Broad support emerges for wiping away Minnesota tax on student loan relief

Key lawmakers in both political parties and Gov. Tim Walz say they support eliminating state income tax liability on federal student loan forgiveness.

Unless lawmakers act, Minnesota will treat debt relief as taxable income because state law is out of step with federal tax changes. On $10,000 of loan forgiveness, state income tax would be at least $535, higher if the person would see reduced credits or deductions because of the increase in taxable income.

"We need to change that," Walz, a Democrat, said in an interview. "I fully support that."

Broad support does not guarantee legislation will pass. Lawmakers agreed on a series of tax changes this year that included conforming with federal law, yet the bill failed to pass after it got held up in broader end-of-session negotiations.

Walz's Republican challenger, Scott Jensen, has not said whether he would support wiping away the tax liability. Jensen compared President Joe Biden's debt relief plan to "playing Santa Claus."

"Because Joe Biden decided yesterday to give away billions of dollars -- or whatever it amounts to -- doesn’t mean today I should speak to the issues," Jensen said in an interview last week. A spokesman did not provide an update on Jensen's position Wednesday.

Lawmakers in both parties were quicker to support wiping away tax liability on student loan forgiveness.

"This is just one more reason why the governor needs to call a special session so Minnesotans can get tax relief now," said state Sen. Carla Nelson, who chairs the Senate Taxes Committee. Nelson, R-Rochester, supports the $4 billion tax break package that never passed this year.

An application will be available in early October for student loan relief, U.S. Department of Education officials have said. If forgiveness happens in 2022 and Minnesota lawmakers don't make a change, filers will need to pay in during next spring's tax filing season.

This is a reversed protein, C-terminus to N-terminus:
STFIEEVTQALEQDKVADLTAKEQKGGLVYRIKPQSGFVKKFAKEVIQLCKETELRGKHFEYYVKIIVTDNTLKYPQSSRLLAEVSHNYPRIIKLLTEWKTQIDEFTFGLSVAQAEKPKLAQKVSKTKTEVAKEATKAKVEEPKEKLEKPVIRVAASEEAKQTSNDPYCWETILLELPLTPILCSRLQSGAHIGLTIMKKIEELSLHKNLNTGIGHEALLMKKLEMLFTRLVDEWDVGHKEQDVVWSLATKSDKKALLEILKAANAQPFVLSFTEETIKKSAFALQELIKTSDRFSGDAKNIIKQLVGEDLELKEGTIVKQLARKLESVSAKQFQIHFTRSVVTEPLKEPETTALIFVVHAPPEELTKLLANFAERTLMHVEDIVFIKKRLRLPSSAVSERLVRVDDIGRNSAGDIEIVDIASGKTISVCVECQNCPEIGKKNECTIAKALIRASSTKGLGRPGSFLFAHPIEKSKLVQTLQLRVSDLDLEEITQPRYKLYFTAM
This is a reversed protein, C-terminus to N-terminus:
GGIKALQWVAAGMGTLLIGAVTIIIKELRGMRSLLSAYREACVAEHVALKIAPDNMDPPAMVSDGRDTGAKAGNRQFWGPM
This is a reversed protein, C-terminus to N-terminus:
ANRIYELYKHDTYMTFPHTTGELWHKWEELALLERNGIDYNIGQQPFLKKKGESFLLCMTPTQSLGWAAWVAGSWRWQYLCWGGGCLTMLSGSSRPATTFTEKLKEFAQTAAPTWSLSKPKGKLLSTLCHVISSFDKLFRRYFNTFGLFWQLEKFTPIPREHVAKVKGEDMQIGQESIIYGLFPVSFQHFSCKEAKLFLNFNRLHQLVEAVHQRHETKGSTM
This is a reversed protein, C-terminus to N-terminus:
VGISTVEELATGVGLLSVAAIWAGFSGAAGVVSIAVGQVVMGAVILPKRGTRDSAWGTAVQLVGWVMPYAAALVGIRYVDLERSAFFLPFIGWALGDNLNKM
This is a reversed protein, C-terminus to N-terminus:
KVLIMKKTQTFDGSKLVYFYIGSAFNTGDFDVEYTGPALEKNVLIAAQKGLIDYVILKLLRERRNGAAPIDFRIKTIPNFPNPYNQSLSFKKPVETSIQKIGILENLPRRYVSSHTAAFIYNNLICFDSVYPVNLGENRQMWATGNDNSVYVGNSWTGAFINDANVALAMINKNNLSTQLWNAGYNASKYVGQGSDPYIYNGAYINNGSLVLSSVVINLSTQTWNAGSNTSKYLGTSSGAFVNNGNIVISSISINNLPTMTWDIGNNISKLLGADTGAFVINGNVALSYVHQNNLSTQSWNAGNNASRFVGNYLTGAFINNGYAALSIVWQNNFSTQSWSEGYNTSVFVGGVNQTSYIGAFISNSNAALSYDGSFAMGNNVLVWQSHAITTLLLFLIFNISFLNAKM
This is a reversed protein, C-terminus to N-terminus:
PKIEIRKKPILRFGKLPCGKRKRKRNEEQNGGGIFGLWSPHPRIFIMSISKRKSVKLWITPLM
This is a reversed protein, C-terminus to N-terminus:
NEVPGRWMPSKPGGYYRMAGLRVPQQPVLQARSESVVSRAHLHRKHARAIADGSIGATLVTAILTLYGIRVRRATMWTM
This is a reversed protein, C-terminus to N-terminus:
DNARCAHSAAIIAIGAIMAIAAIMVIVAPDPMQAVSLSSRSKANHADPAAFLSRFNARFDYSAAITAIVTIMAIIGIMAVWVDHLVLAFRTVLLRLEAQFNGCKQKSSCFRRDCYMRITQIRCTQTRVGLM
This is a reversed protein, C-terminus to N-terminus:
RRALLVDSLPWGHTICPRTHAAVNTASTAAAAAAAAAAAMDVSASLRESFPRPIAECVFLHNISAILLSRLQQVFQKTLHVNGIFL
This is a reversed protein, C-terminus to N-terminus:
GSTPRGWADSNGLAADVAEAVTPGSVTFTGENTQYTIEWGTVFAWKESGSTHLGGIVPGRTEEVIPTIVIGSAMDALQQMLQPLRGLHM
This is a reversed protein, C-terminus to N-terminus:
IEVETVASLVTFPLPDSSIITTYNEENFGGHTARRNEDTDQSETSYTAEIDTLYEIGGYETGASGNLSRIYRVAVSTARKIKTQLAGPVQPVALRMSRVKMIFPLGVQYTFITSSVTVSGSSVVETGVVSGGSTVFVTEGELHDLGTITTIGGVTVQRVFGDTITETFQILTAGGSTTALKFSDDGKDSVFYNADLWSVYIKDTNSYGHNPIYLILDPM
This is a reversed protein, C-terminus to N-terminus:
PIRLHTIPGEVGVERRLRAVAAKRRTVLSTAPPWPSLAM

Lawmakers have stepped in before under similar circumstances.

Last summer, they wiped away tax liability for thousands of businesses that had received federal Paycheck Protection Program loans during the COVID-19 pandemic. The loans were exempt from federal taxes.

One of the PPP beneficiaries was a business owned by Jensen's running mate, Matt Birk, whose firm received $64,000 in federal relief.

House Speaker Melissa Hortman said lawmakers could approve the tax change in a special session or during next year's regular session that starts in January.

"If we could get that across the finish line before the election, we’d be happy to do that in the Minnesota House," said Hortman, DFL-Brooklyn Park. "If not, we will do a bill next year that does some federal conformity."

All 201 seats in the Minnesota Legislature are up for election in November. Republicans have a narrow majority in the Senate, while Democrats hold a slight edge in the House.

House GOP Leader Kurt Daudt said he too supports exempting student loan forgiveness, though Daudt said he's unsure that Biden's plan will survive a legal challenge.

"I absolutely would do that. I don’t think the money should be taxable," Daudt, R-Crown, said in an interview. "I’m not convinced it’s going to happen yet because there is no congressional appropriation for that money, and I know that (Biden's plan) is just an election-year gimmick."